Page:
Feeding teenage boys is a doozy. I grew up with two sisters, and had absolutely no idea just how much a boy turning into a man can eat. If you have a little munchkin getting underfoot now, beware: In just couple of years he’ll shoot up seemingly overnight and starts devouring everything in sight. And I mean everything. All the time. Teenage boys are like vacuums: Never-ending suction of food.
You suddenly find yourself in a grocery store a lot more, to keep up with the growing demand. And when you come home and walk in with ten overflowing bags, the hungry creatures are already waiting. (I swear they must have some kind of a sixth sense – normally they can stay buried in their rooms for hours, but when they sense food, they’re in the kitchen in a nanosecond).
“I’m starving! What did you get?”
“You know, the usual: bread, milk, cheese, some peppers and tomatoes… Oh, I’ve also got some bloody oranges so you’ll have something to take to school for a snack.”
“Bloody oranges?” the older one asked with a smirk.
“Oh, those poor guys!” countered his brother. “Did they get into a fight or something?”
“Oh yeah, and it must’ve been a hard one. Look how badly bruised they are!”
They played with me for couple of moments, bouncing ironic comments off each other, having fun at their mother’s expense. (Warning # 2: don’t expect too much gratitude or respect from your teenage offspring. It’s just not what they do, so save yourself some disappointment and wait till they’re about 25). When they finally had enough, they reminded me of yet another nuance of the English language, which, as hard as I try, will never be my mother’s tongue. Bloody orange and blood orange are obviously two very different things: One you wouldn’t want to touch unless you’re a vampire, while the other is a sweet, juicy, crimson colored delicacy. Perfect to make some afternoon dessert from.
So I promptly decided the boys could have something else for a snack (they inhale anything, after all!), and started pondering what to make. Blood oranges have a thin skin, gorgeous dark red flesh, and tart-sweet taste reminiscent of raspberries. I didn’t want to just hide them in some cake, I think they deserve better: I wanted to give them an opportunity to shine. And I have to say that the combination of a flaky crust, and candied orange slices placed on a bed of a sweet custard turned out to be just the perfect solution.
Beautiful presentation and a bloody good flavor to boot.
Fresh Orange Tart
- 1 ¾ cups all-purpose four (for a gluten-free crust Bob’s Red Mill Pie Crust Mix works well)
- ¾ cups (3 oz.., 90 g) powdered sugar
- pinch salt
- 1 stick (4 oz., 114 g) unsalted butter, very cold
- 1 teaspoon fresh orange zest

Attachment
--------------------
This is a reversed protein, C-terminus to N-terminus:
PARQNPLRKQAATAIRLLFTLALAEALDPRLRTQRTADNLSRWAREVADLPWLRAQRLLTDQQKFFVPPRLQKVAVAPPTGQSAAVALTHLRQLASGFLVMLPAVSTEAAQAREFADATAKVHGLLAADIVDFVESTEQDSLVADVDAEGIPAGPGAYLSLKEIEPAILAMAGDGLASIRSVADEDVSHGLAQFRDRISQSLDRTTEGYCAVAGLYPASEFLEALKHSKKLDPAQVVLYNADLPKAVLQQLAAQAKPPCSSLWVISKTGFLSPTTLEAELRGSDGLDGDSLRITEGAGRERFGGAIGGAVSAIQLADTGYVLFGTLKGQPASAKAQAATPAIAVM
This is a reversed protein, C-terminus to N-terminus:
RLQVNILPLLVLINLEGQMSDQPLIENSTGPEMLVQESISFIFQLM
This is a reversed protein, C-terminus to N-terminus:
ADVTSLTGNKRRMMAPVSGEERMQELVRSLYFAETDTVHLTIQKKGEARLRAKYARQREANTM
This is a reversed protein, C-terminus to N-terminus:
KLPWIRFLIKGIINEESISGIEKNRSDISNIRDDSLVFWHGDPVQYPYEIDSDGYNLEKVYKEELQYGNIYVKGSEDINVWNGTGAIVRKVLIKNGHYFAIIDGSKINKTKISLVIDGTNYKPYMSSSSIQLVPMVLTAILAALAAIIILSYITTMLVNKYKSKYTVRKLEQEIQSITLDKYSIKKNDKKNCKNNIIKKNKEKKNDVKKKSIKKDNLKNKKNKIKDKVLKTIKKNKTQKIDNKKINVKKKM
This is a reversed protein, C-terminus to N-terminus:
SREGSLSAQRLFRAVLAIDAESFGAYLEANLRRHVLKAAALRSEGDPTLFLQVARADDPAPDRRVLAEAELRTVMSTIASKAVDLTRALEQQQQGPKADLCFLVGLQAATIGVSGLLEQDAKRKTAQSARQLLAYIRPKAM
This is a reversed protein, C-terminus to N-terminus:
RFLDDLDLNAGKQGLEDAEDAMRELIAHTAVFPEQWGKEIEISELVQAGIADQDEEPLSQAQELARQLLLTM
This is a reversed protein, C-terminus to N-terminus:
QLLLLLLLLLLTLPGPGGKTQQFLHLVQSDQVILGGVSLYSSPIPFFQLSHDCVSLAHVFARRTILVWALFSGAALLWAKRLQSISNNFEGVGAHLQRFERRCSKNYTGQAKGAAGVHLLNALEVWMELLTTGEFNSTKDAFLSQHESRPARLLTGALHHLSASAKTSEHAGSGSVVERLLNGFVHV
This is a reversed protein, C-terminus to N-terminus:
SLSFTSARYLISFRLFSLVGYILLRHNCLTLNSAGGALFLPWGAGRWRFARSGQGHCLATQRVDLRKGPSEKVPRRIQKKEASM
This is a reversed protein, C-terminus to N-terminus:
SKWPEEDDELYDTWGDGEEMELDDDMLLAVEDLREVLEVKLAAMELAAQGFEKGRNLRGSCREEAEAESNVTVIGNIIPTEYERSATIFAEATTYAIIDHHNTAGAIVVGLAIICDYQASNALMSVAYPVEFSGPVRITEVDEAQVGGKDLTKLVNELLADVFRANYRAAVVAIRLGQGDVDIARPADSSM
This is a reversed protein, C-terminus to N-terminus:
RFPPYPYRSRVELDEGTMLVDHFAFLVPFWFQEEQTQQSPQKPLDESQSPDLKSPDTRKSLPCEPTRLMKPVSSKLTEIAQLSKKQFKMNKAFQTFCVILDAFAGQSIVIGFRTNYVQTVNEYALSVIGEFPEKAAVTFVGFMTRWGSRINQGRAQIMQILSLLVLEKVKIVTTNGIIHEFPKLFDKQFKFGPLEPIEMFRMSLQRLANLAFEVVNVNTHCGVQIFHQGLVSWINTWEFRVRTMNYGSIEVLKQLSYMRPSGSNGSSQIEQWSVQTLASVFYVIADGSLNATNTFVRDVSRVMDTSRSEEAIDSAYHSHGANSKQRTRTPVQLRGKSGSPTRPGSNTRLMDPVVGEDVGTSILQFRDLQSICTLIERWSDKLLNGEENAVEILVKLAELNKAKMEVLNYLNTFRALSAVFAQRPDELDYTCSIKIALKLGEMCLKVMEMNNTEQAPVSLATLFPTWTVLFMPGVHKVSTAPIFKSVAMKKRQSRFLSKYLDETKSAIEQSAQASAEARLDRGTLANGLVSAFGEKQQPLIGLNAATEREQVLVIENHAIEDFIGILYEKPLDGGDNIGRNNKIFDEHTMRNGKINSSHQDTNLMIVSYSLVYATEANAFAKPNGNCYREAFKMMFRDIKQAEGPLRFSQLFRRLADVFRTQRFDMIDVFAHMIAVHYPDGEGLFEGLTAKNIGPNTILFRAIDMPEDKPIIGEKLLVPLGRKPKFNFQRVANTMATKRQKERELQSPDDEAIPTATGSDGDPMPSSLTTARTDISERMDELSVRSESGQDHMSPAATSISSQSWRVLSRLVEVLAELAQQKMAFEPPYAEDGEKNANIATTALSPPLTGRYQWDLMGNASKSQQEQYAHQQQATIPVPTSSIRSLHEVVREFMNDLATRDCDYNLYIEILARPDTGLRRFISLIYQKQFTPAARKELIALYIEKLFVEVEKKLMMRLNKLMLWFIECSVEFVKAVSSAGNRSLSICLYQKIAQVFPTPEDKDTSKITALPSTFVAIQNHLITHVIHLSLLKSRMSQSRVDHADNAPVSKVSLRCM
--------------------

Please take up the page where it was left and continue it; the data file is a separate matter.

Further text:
- 1 whole egg + 1 egg yolk
- ¼ cup fresh orange juice
- 1 cup heavy cream
- 2 teaspoons fresh orange zest
- ½ cup sugar
- 1 tablespoon orange liqueur (optional)
- 2 teaspoons vanilla extract
- 5 egg yolks
- 20 g (2 tablespoons) cornstarch
Candied Orange Slices:
- 5 organic oranges, sliced very thin (I used combination of navel oranges and blood oranges)
- 8 tablespoons of orange marmalade
- 2 tablespoons of orange liqueur
- To make the crust: Place flour, powdered sugar, salt, and diced butter in the bowl of your food processor; pulse until the mixture resembles coarse crumbs. Add the egg, egg yolk, and orange zest, and pulse until the dough forms a ball. Wrap the dough in a plastic wrap and refrigerate at least 30 minutes.
- Butter and flour a 10-inch tart pan with removable bottom. Roll the dough between two sheets of parchment paper into a circle, and ease it into the pan. Dock the dough with a fork and put the pan in the freezer while you preheat the oven to 400 °F (200 °C).
- Fill the dough with pie weights or dried beans in a parchment paper, and prebake for 10 minutes. Remove the weights and bake for 10 – 15 minutes longer until golden. Let the crust cool completely before filling.
- For the custard filling: Preheat the oven to 350 °F (175 °C). Blend all the ingredients for the filling. Carefully pour the filling into the cooled crust. Bake for 25 – 30 minutes, until just set but still a bit wobbly in the center. (If the custard browns too quickly, cover the top with aluminum foil.)
- To make the candied oranges: Blend orange juice, marmalade and orange liqueur until smooth; pour the mixture into a big, shallow pan.
- Slice the oranges into a very thin slices and arrange them in a single layer into the pan. Add water until the slices are submerged, and simmer them on a low heat until they are soft (20 minutes). Drain them well and let cool.
- Meanwhile, reduce the syrup from cooking oranges until very thick, jelly-like consistency.
- Preheat the oven to 325 °F (160 °C). Arrange the orange slices in a concentric pattern on the custard, brush them liberally with the reduced sweet syrup and bake until the top is lightly browned.